We were excited to contribute to this recent article for Gatehouse Media about planning a winter wedding…
“It’s not uncommon for girls to grow up dreaming about their wedding, and for many future brides, their fantasy nuptials often take place on a beach, or under the stars on a summer night.
But the vision of a warm-weather weddding is something brides may want to reconsider. Some planners, such as Boston-based Natalie Pinney, co-founder of Whim Events, calls winter a “fantastic time of year” to tie the knot.
“It’s so magical, it’s so cozy,” she said. “People love to be cozy in winter. … it’s all about creating that cozy ambience.”
In addition to capturing the romance of the season, Kelli Sigmon, founder and principal consultant of Boston’s Swank Events, said couples who wed during winter — the off-season in the industry — have good odds of booking vendors and venues at a discount, cuts that can range from a few thousand dollars to fractions as high as 15 percent.
“It’s kind of a shame more people don’t consider it,” she said of winter weddings. “It can be one of the best times of the year to have a wedding, especially an affordable wedding.”
Just because a wedding happens in winter doesn’t mean it can’t have glamour. Here are some suggestions from wedding planners about how to make a cold-weather wedding an event to remember.
One of the perks of a winter ceremony, said Susan Cordogan, owner of Chicago’s Big City Bride wedding planning, is that the season’s early sunsets mean brides can have fun with lighting.
While summer weddings don’t darken until well after dinner, winter allows couples to focus the decor on lighting.
One option is textured lighting, which she says “turns any wedding into a ‘wow’” by creating patterns or shapes on walls, ceilings or floors. She recalls one of her brides opted for textured lighting to create a paisley pattern on the walls of the reception hall that matched her invitations. Other possibilities include water patterns, leaves, snowflakes or bare branches.
“It just adds depth and interest to a room,” Cordogan said.
The season is also ideal for incorporating candlelight, which Cordogan said can be done on any budget. She said candles enclosed in glass — especially silvery mercury or crackle glass — can make a room beautiful. In addition, pillar candles can be wrapped in lace or ribbon, while Pinney said inserting a candle into mason jars filled with Kosher rock salt makes the mineral looks like snow.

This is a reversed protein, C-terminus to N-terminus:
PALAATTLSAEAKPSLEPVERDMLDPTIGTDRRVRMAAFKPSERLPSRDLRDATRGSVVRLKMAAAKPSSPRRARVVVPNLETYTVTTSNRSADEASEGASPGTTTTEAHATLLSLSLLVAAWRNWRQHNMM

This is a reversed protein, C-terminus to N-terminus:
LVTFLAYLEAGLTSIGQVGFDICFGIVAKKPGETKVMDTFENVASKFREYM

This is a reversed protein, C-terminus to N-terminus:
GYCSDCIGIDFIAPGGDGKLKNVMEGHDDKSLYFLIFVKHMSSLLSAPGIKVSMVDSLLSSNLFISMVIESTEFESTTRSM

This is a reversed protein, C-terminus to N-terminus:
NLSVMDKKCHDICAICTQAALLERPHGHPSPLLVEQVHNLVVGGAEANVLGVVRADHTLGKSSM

Meanwhile, instead of floral centerpieces, Cor- dogan suggested hanging a lit chandelier above every table or choosing long, rectangular banquet tables with lights above each one.
When it comes to bouquets, said Jaclyn Fisher, owner of Two Little Birds Planning in Haddonfield, NJ, consider adding unexpected elements such as cotton, mini-pinecones, succulents, dusty miller and antique broaches. Pinney said brides can also “let nature be your guide,” by picking icy white or light pink roses, green eucalyptus leaves or any other blooms in pale, icy colors. Winter is also an ideal time, Sigmon said, to consider alternatives such as bouquets made of feathers or paper flowers.
And for brides who worry that a winter wedding means importing flowers from elsewhere, Jesse Deckard, a senior wedding and event design consultant at Chicago’s Bliss Weddings and Events, said “quite honestly, that’s how the floral industry works.”
“Even in the amazing summer months,” he said, “(flowers) are still coming from New Zealand and South America.”
In fact, he said blooms such as peonies, tulips and blooming branches like cherry blossoms are more readily available and grow better during winter.
Deckard, at Bliss Weddings, said one way couples can “embrace the season you’ve chosen” is through colors and fashion. Faux fur, bolero jackets, hand muffs, capes, cloaks and elbow-length gloves can be included in the bride and wedding party’s outfits and can pop in photos.
When it comes to photos, Pinney said couples can get “amazing pictures” by taking the wedding party outdoors, writing a few words in the snow and dressing in earmuffs, mittens, cardigans and scarves.
When it comes to colors for dresses and decor, Deckard said “gun metal” tones are popular — pewter, rose gold, black, white and navy.
And just because a wedding happens during cold weather doesn’t mean couples should exclude pastels. Sigmon said more winter brides are choosing soft hues such as pale gray-blue, lilac and baby yellows and greens.
In addition, Pinney said a blush-colored palette of light pink, coral, ice blue, gray, and champaign “look really gorgeous together,” for snowy weddings, but she said what’s more important than the season is for brides to be happy with the result.
“This is your wedding,” she said. “If you want to wear yellow, who cares if it’s in the winter?”
Instead of an icy drinks, brides and grooms can keep guests warm by offering hot drinks to contrast the chilly weather. Fisher, at Two Little Birds, said hot chocolate, flavored coffee, warm cider, tea or hot toddies can be served as guests arrive at the ceremony. Couples can even create a bar that opens after cake cutting — think a hot chocolate bar with whipped cream, marshmallows, Peppermint Schnapps, Bailey’s and Kahlua. The night can end by serving warm treats such as cider donuts, mini pies or warm cookies.”
images hillary maybery, julia wade photography, nj humphrey, eternal reflections photography, and camilla photography